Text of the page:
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Science

Genetic variation and genetic disorders

Genetic diagrams

Gregor Mendel (1822-1884) studied the inheritance of different characteristics in pea plants. He found that when he bred red-flowered plants with white-flowered plants, all the offspring produced red flowers. If he bred these plants with each other, most of the offspring had red flowers, but some had white. This was because the allele for red flowers is dominant, and the allele for white flowers is recessive. Genetic diagrams help to show how this works.

In a genetic diagram, you show all of the possible alleles for a particular characteristic. There will be two alleles from one parent, and two from the other parent, making four altogether. You then draw lines to show all the possible ways that these alleles could be paired in the offspring. There will be four possible ways, but some or all of them could be repeated.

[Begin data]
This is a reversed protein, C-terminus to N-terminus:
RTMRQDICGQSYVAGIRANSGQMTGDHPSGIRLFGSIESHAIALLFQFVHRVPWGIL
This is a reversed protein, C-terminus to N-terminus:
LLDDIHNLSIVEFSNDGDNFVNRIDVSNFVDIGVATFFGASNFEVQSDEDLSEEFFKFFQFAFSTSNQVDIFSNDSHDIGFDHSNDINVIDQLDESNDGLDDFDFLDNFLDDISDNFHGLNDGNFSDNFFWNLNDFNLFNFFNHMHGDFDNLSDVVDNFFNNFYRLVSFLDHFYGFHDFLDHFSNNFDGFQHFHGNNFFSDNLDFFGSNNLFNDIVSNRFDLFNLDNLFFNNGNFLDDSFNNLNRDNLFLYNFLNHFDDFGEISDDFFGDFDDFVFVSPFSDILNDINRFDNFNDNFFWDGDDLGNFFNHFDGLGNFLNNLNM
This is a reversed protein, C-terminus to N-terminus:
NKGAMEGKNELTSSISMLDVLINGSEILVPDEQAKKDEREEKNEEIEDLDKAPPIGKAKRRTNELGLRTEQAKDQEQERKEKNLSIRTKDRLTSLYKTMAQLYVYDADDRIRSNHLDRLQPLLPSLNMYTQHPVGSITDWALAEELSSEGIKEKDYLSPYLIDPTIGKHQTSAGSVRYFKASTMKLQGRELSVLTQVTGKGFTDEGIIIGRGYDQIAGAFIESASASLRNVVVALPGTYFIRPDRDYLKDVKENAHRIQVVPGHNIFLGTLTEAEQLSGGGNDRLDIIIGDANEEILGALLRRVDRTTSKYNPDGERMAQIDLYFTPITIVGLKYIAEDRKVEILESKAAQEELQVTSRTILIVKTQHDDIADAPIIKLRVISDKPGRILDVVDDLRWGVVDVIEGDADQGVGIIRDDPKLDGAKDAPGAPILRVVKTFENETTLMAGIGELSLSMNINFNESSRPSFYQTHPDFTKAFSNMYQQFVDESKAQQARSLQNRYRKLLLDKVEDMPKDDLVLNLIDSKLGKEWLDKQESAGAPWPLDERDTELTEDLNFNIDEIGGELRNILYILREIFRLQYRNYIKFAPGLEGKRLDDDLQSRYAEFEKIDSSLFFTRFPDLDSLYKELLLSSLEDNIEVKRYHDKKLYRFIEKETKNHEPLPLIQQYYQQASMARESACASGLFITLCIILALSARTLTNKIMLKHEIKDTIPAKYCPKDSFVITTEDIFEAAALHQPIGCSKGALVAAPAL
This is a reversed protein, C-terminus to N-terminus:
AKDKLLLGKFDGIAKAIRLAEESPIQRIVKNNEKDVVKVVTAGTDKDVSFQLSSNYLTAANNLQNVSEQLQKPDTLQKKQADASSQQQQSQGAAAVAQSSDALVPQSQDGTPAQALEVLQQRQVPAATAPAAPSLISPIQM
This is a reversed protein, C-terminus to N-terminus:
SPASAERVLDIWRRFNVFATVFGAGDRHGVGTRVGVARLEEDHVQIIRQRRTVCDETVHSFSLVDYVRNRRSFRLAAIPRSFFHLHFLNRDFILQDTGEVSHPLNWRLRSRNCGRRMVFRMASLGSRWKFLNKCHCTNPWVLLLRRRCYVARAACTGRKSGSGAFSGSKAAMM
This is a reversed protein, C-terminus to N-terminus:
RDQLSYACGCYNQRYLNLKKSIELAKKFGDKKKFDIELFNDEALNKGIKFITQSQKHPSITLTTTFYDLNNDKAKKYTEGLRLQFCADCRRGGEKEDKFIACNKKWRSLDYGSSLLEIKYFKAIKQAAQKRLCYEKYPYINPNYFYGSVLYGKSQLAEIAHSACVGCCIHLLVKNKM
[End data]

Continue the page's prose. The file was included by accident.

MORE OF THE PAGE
Genetic diagram of FF x ff for flower colours

A genetic diagram showing the outcome of Mendel's first cross. All the offspring have red flowers, even though they carry the recessive allele for white flowers

In genetic diagrams, the dominant allele is shown as a capital letter, while the recessive allele is shown as a lower-case letter.

Genetic diagram of Ff x Ff for flower colours

A genetic diagram showing the outcome of Mendel's second cross. Three-quarters of the offspring have red flowers and a quarter have white flowers

Back to Cell division and inheritance index

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